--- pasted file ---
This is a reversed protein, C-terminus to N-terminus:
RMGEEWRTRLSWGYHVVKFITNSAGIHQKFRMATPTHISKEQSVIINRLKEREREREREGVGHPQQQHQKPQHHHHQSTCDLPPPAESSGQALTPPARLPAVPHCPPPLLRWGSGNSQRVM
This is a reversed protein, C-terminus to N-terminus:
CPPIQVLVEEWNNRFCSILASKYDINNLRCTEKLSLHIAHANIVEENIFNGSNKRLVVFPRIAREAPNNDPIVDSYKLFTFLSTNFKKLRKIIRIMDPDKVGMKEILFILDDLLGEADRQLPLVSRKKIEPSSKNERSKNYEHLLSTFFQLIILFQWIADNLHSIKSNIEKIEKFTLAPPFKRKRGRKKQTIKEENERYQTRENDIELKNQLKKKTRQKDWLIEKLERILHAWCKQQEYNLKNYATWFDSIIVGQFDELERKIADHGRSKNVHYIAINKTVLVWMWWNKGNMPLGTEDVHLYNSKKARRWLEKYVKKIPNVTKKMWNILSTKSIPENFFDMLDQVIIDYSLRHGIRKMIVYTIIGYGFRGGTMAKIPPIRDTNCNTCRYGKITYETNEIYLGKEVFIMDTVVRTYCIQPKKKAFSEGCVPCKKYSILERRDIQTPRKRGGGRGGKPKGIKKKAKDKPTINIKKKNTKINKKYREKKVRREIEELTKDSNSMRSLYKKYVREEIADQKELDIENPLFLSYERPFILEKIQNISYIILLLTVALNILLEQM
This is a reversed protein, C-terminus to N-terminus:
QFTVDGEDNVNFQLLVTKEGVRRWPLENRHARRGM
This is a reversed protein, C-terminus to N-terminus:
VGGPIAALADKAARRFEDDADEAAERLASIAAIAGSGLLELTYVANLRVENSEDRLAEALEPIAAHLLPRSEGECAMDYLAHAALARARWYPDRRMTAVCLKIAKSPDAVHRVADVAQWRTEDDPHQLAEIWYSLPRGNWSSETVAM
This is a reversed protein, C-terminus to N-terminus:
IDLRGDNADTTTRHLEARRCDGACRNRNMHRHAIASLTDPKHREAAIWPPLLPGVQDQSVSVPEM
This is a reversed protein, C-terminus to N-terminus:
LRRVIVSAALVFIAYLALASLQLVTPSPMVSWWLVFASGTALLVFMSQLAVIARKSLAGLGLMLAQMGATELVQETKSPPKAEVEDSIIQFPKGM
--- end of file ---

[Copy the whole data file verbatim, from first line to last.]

This is a reversed protein, C-terminus to N-terminus:
RMGEEWRTRLSWGYHVVKFITNSAGIHQKFRMATPTHISKEQSVIINRLKEREREREREGVGHPQQQHQKPQHHHHQSTCDLPPPAESSGQALTPPARLPAVPHCPPPLLRWGSGNSQRVM
This is a reversed protein, C-terminus to N-terminus:
CPPIQVLVEEWNNRFCSILASKYDINNLRCTEKLSLHIAHANIVEENIFNGSNKRLVVFPRIAREAPNNDPIVDSYKLFTFLSTNFKKLRKIIRIMDPDKVGMKEILFILDDLLGEADRQLPLVSRKKIEPSSKNERSKNYEHLLSTFFQLIILFQWIADNLHSIKSNIEKIEKFTLAPPFKRKRGRKKQTIKEENERYQTRENDIELKNQLKKKTRQKDWLIEKLERILHAWCKQQEYNLKNYATWFDSIIVGQFDELERKIADHGRSKNVHYIAINKTVLVWMWWNKGNMPLGTEDVHLYNSKKARRWLEKYVKKIPNVTKKMWNILSTKSIPENFFDMLDQVIIDYSLRHGIRKMIVYTIIGYGFRGGTMAKIPPIRDTNCNTCRYGKITYETNEIYLGKEVFIMDTVVRTYCIQPKKKAFSEGCVPCKKYSILERRDIQTPRKRGGGRGGKPKGIKKKAKDKPTINIKKKNTKINKKYREKKVRREIEELTKDSNSMRSLYKKYVREEIADQKELDIENPLFLSYERPFILEKIQNISYIILLLTVALNILLEQM
This is a reversed protein, C-terminus to N-terminus:
QFTVDGEDNVNFQLLVTKEGVRRWPLENRHARRGM
This is a reversed protein, C-terminus to N-terminus:
VGGPIAALADKAARRFEDDADEAAERLASIAAIAGSGLLELTYVANLRVENSEDRLAEALEPIAAHLLPRSEGECAMDYLAHAALARARWYPDRRMTAVCLKIAKSPDAVHRVADVAQWRTEDDPHQLAEIWYSLPRGNWSSETVAM
This is a reversed protein, C-terminus to N-terminus:
IDLRGDNADTTTRHLEARRCDGACRNRNMHRHAIASLTDPKHREAAIWPPLLPGVQDQSVSVPEM
This is a reversed protein, C-terminus to N-terminus:
LRRVIVSAALVFIAYLALASLQLVTPSPMVSWWLVFASGTALLVFMSQLAVIARKSLAGLGLMLAQMGATELVQETKSPPKAEVEDSIIQFPKGM